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The Daily Dispatch: January 3, 1865., [Electronic resource],
Five Hundred Dollars reward. (search)
Mayor's Court, yesterday. --William Packingham, drunk and disorderly in the street, was held to security for his good behavior. Dick, slave of Jane Donley; Harry, slave of William Fureron; John, slave of John Goode; and Tom, slave of James McEntire, all Chesterfield negroes, were ordered to be whipped for stealing a hog, valued at fifteen dollars in gold, the property of some person unknown. Watchman Fromer caught these negroes about two o'clock yesterday morning in an old lot in rear of the Mansion House, on Main street, in the act of carrying off a dead hog, which, upon investigation, he ascertained they had tolled for a certain distance and then thrown a noose over its neck, choking it to death. In a room in the neighborhood, occupied by the accused, a large lot of corn and some half-picked chickens were also found. Three flashy mulatto girls, named Catherine, slave of Ann Fox; Fanny, slave of Harry Wyatt; and Emma, slave of Kitty Yarrington; charged with rio
The Daily Dispatch: February 2, 1865., [Electronic resource],
New England Vindictiveness. (search)
The Daily Dispatch: February 10, 1865., [Electronic resource], The meetings yesterday. (search)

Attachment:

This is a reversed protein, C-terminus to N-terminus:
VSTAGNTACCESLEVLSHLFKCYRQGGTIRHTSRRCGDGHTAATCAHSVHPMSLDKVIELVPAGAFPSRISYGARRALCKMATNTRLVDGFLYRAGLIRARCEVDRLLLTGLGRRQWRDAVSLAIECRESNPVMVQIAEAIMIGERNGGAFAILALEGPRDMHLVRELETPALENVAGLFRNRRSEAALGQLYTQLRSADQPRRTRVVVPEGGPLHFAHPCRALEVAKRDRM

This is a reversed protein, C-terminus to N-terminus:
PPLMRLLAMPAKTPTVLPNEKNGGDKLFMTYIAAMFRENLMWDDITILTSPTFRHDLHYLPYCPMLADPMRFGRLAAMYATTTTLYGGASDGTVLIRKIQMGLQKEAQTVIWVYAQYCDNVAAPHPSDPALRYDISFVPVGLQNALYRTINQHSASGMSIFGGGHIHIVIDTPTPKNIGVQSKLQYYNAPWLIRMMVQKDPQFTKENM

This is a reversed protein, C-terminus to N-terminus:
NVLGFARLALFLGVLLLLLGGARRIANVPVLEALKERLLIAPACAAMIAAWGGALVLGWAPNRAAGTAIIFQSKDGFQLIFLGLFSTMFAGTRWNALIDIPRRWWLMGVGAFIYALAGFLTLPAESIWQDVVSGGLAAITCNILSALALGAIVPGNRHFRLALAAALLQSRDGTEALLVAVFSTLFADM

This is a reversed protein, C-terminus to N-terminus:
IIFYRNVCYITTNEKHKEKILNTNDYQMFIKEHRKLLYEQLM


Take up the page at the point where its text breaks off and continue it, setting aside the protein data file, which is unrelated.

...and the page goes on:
Anderson, of Botetourt, took the chair, when addresses were made by Colonel John B. Baldwin, of Augusta; Colonel Funsten, and Hon. John Goode, all members of the Confederate House of Representatives. Colonel Baldwin's speech. Colonel Baldwin, in the beginning of his remarks, referred to his course in the Convention of
hoes, clothes, provisions, etc., and divide his all with the brave boys in the army.--The speaker closed his remarks amid the wildest applause.
Speech of Hon. John Goode.
Hon. Mr. Goode, who followed Colonel Baldwin, saw no despondency among our brave defenders in the army, and wished to know whether the people were prepaMr. Goode, who followed Colonel Baldwin, saw no despondency among our brave defenders in the army, and wished to know whether the people were prepared to fight like freemen or submit as slave.
We had resources and men enough to win our independence, and our success could be accomplished if we but did our duty.
Eight millions of people could never be subjugated, if they were worthy of independence.
We had not suffered as other people fighting for their rights had, and he sa